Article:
Our response to the holiness of God is to reflect his character in our lives--in one phrase, the pursuit of holiness. In our endeavor in this direction, however, we need to be careful to note that what we have come to call personal holiness--what is inward--is only a potential that has to be constantly actualized in inter-personal relationships. The time I spend with God must enable me to relate to a world of people and things in the right way. In fact, I can be holy when I am by myself; it is when I come out of my room and meet the world of people and things that I run into serious problems! I am afraid that the emphasis on holiness that we often talk about is “my” preoccupation with “my” hands being clean and “my” conscience clear for their own sake, and that happens to be a pretty selfish motive. A selfish motive to be selfless, indeed! It would be almost as if Moses, on coming down from Mount Sinai, began to enjoy his shining face in a mirror! .... Holiness is therefore not the stand-alone ascetic quality that is the hallmark of some Eastern religions but a community of people in right relationship to one another. Holiness, in the final analysis, is therefore otherward and thus unselfconscious. I have been fascinated by the trinitarian example from John 5:19-27; 16:13, 14. The Father entrusts all things to the Son: his authority, his power over life and judgment. But the Son will not do anything by himself; he will only do what he sees the Father doing. The Spirit will not speak of Himself nor seek his own glory. He will bring glory to Jesus by taking what belongs to Jesus and showing them to us. Three self-giving, self-effacing persons constitute the amazing God whom we worship! It is this aspect of God’s character that we seek to reflect in our life and walk as the church of Jesus Christ.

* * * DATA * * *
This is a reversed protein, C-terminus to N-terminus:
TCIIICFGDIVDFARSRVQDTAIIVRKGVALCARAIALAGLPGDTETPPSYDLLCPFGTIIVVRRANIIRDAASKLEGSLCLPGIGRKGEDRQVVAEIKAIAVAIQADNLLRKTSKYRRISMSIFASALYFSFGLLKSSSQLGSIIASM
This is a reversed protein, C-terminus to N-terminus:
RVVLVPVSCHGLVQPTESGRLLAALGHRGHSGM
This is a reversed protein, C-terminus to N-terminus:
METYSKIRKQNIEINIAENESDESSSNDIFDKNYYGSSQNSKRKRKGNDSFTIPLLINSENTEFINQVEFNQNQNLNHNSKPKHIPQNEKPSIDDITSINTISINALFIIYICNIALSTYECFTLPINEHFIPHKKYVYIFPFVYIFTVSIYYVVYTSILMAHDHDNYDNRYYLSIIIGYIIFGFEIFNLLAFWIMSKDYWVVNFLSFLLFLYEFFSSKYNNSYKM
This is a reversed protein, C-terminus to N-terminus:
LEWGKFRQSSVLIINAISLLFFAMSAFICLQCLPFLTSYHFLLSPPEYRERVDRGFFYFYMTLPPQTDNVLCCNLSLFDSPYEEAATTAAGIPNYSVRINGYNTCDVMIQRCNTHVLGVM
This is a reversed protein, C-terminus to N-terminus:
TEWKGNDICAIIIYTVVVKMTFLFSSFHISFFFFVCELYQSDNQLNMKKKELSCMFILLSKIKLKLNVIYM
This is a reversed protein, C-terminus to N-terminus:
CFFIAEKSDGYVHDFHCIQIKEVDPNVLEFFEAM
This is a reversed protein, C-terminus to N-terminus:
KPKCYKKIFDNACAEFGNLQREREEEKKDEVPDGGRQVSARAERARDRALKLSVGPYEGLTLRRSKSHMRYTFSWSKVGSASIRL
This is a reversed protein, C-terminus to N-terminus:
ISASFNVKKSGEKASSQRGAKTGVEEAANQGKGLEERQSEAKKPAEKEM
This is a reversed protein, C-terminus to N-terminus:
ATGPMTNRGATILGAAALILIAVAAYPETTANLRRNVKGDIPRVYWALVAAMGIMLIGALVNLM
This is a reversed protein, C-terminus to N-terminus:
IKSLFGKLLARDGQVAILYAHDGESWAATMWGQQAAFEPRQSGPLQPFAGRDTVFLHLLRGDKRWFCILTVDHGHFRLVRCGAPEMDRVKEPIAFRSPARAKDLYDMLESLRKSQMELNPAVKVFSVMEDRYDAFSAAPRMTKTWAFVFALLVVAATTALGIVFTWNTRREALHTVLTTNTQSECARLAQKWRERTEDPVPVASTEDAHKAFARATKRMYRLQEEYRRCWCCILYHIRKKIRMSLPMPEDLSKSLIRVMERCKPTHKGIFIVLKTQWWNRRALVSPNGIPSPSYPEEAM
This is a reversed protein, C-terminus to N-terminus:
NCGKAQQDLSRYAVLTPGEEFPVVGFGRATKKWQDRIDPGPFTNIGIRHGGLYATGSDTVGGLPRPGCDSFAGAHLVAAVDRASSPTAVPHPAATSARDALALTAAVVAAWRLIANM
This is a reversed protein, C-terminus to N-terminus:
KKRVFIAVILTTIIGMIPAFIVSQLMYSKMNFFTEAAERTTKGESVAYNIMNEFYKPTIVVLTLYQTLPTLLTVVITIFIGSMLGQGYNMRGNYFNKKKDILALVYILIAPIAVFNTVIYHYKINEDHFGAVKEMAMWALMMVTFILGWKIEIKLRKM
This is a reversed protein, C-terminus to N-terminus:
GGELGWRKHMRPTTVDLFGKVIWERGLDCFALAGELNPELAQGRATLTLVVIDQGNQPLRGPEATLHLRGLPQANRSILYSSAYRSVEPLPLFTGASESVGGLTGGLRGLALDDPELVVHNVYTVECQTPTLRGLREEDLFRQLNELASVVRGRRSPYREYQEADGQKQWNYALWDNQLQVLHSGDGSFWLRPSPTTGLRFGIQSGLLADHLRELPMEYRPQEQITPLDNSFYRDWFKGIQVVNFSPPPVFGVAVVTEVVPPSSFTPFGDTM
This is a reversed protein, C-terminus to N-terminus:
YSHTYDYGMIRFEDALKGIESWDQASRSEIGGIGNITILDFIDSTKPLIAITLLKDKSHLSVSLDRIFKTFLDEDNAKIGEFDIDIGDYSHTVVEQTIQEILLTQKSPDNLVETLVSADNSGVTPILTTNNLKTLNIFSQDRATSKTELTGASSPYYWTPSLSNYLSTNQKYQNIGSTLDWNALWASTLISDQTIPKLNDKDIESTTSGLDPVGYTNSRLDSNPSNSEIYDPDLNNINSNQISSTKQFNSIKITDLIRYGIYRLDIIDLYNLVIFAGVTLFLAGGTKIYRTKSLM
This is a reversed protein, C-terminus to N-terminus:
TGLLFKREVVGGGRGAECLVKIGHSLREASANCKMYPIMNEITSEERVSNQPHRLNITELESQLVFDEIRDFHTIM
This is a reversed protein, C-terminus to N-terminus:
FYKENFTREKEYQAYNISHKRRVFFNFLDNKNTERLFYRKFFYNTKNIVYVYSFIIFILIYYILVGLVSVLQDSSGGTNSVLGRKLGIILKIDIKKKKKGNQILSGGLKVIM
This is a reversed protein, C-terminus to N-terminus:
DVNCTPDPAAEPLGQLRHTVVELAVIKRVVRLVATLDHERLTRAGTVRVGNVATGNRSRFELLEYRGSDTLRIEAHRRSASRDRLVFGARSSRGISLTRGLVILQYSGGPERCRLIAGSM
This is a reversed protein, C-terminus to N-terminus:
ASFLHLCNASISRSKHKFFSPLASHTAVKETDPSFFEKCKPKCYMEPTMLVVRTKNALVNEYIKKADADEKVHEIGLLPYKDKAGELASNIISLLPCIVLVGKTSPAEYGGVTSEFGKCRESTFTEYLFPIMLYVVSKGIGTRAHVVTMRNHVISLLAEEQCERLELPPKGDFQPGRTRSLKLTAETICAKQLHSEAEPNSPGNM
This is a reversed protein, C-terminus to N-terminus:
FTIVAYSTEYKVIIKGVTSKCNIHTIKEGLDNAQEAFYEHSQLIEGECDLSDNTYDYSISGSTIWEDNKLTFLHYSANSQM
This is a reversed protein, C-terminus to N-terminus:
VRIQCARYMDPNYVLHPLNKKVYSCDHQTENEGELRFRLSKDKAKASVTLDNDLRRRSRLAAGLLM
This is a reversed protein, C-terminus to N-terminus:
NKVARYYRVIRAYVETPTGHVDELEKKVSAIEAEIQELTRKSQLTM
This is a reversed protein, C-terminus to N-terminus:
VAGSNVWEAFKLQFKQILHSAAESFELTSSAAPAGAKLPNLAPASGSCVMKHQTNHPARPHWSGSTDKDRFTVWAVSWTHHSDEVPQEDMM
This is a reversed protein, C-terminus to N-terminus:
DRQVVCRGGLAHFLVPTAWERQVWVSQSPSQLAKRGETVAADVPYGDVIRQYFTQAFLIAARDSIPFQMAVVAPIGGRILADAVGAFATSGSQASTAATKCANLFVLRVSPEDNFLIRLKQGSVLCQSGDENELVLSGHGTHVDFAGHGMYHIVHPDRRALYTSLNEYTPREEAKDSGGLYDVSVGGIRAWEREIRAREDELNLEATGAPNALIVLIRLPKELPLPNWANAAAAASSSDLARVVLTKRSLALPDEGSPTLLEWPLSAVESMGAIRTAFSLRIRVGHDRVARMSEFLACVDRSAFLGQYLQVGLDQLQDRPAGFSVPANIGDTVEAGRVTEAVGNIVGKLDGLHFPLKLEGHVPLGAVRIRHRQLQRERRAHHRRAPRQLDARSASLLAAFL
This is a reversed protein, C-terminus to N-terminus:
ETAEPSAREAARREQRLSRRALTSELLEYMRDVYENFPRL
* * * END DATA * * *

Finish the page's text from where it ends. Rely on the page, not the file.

L.T. Jeyachandran is executive director of Ravi Zacharias International Ministries in Singapore.